With President Trump offering Roy Moore his formal endorsement, the RNC flip-flopping and resuming financial support of his campaign, and Mitch McConnell endorsing Moore as well, it's worth dwelling on the fact that the policy stakes of the Alabama special election are high.
Back before Moore was accused of enjoying sexual predation of teen girls, he was already a controversial figure due to his habit of defying valid court orders, his view that Muslims should be barred from serving in Congress, his view that homosexuality is a "criminal lifestyle," etc. The GOP establishment wanted to nominate someone else for the seat, but when Moore won, they embraced his despite his disregard for the rule of law and the Constitution because — in the immoral words of Rob Portman — "he's going to be for tax reform, I think."
That same calculus applies today.
The House has passed a version of tax reform, and so has the Senate, but while they're broadly similar in spirit, they are different enough that reconciling them is not trivial. And the Senate bill was so hastily drafted that it contains important provisions — most significantly around the corporate alternative minimum tax — that GOP leaders seem to genuinely want to scrap. So they really will have to write another bill and pass it again, and while the odds are very good that they'll succeed, those odds drop a lot if Democrat Doug Jones rather than Moore replaces Luther Strange in the Senate.
With Strange holding the seat, there are 52 GOP senators (plus Vice President Mike Pence), so they can handle the defection of two senators and still pass a bill. If it's Jones instead, they can only handle one defection. And we already know that Bob Corker has decided he objects to the scale of the borrowing involved.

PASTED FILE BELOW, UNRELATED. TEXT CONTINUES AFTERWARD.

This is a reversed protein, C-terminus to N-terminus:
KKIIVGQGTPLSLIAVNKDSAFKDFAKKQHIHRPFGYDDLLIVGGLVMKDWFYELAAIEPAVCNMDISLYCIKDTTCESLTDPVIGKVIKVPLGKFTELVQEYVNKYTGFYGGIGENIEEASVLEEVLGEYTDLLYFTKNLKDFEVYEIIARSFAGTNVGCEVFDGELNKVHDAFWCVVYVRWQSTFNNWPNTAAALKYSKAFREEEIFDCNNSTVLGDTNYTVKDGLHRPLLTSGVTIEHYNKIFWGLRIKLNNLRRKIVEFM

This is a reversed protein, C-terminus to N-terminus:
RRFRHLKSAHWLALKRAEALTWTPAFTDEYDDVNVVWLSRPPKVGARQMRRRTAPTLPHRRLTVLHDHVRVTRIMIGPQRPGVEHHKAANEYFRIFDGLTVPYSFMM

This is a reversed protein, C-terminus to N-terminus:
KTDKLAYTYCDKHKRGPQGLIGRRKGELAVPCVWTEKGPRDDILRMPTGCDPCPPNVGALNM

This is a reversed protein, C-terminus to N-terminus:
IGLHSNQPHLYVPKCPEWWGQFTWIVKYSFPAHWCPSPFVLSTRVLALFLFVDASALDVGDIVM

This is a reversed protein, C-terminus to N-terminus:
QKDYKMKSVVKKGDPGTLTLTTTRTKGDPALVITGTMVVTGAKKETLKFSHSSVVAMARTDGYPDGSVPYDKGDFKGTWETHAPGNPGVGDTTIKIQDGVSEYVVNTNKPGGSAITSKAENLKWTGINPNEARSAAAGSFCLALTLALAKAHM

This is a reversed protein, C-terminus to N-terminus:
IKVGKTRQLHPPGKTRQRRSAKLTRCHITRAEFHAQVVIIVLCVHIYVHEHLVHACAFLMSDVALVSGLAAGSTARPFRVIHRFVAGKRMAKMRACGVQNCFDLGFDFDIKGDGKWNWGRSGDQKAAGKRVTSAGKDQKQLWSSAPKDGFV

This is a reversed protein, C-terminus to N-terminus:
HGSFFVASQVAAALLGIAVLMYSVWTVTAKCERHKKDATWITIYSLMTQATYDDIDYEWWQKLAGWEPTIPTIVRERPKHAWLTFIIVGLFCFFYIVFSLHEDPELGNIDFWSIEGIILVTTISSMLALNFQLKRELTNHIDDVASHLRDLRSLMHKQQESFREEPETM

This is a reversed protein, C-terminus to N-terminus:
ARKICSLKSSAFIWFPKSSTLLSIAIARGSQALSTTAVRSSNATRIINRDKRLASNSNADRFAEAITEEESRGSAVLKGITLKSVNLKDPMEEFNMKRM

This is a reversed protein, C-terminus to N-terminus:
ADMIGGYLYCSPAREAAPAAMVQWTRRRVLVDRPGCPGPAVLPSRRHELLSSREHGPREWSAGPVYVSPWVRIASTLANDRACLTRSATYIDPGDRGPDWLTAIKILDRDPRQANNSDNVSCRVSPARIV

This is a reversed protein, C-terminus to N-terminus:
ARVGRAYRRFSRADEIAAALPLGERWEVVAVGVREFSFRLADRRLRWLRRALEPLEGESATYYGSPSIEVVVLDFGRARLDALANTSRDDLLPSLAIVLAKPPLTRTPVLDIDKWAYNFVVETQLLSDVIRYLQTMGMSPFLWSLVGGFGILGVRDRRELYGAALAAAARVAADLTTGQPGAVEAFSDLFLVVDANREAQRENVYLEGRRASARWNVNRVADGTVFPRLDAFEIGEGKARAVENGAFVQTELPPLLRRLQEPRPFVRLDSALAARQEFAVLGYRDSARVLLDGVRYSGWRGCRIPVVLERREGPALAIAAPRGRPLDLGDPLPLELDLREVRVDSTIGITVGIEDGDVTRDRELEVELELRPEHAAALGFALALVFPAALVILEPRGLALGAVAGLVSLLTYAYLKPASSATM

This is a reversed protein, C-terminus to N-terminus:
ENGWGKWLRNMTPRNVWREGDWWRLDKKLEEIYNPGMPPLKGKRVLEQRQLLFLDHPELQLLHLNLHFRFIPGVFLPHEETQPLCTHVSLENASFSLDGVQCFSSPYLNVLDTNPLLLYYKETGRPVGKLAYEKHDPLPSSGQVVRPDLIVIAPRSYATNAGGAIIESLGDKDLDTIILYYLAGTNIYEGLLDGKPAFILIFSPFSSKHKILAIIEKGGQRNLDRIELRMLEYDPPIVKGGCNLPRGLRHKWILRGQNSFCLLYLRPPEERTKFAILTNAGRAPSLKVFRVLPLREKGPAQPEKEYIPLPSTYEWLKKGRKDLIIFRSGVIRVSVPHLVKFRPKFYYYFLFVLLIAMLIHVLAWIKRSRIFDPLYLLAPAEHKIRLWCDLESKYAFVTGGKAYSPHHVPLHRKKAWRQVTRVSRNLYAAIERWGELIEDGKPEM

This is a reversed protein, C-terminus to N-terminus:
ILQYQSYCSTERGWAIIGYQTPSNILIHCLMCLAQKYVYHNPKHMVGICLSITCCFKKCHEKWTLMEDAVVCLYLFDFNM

Operating with zero margin for error on such a large and complex bill is dangerous, because it means any single senator can credibly threaten to derail the whole thing unless he gets his pet provisions.
The Wall Street Journal's Kate Davidson and Joshua Jamerson have a great rundown of pet provisions that mysteriously snuck into the Senate bill at the last minute, including:
- A favor for mortgage servicers from Mike Rounds
- A favor for car dealerships from Rand Paul
- A favor for the cruise ship industry from Dan Sullivan
- A favor for the oil and gas industry from John Cornyn
If Jones wins the seat, many more legislators will be encouraged to push for similar favors. After all this talk of Republicans reversing the war on coal, for example, surely someone will wonder why coal shouldn't get the same special treatment as oil and gas.
This "Christmas tree" style of legislation, however, poses two problems. One is that scrapping the corporate AMT provision requires the bill to go in the exact opposite direction — they need to inject more spirit of true tax reform with fewer special favors and carve-outs so they don't need that AMT revenue.
The other is that to sell the bill in the House, where party leaders are asking members from rich districts to vote for SALT and mortgage deduction curbs that are bad for their constituents, they really do need to be talking up the team spirit of tax reform. Otherwise, if Dan Sullivan can protect cruise ship operators, why can't New Jersey Republicans protect heavy salt users?
It's telling that Kevin McCarthy, the leader of the California House GOP delegation, immediately demanded the corporate AMT provision be repealed. He's asking his home-state colleagues to swallow a lot for the sake of tax reform. If you turn it into a Christmas tree, that doesn't make sense.
But if Moore loses, it's hard to stop it from turning into a Christmas tree. So at the end of the day, if Republicans are really committed to enacting a large, unpopular corporate tax cut — and they sure seem to be! — then they really need Moore to win the election next week, whether he's a bigot or a sex criminal or whatever else.
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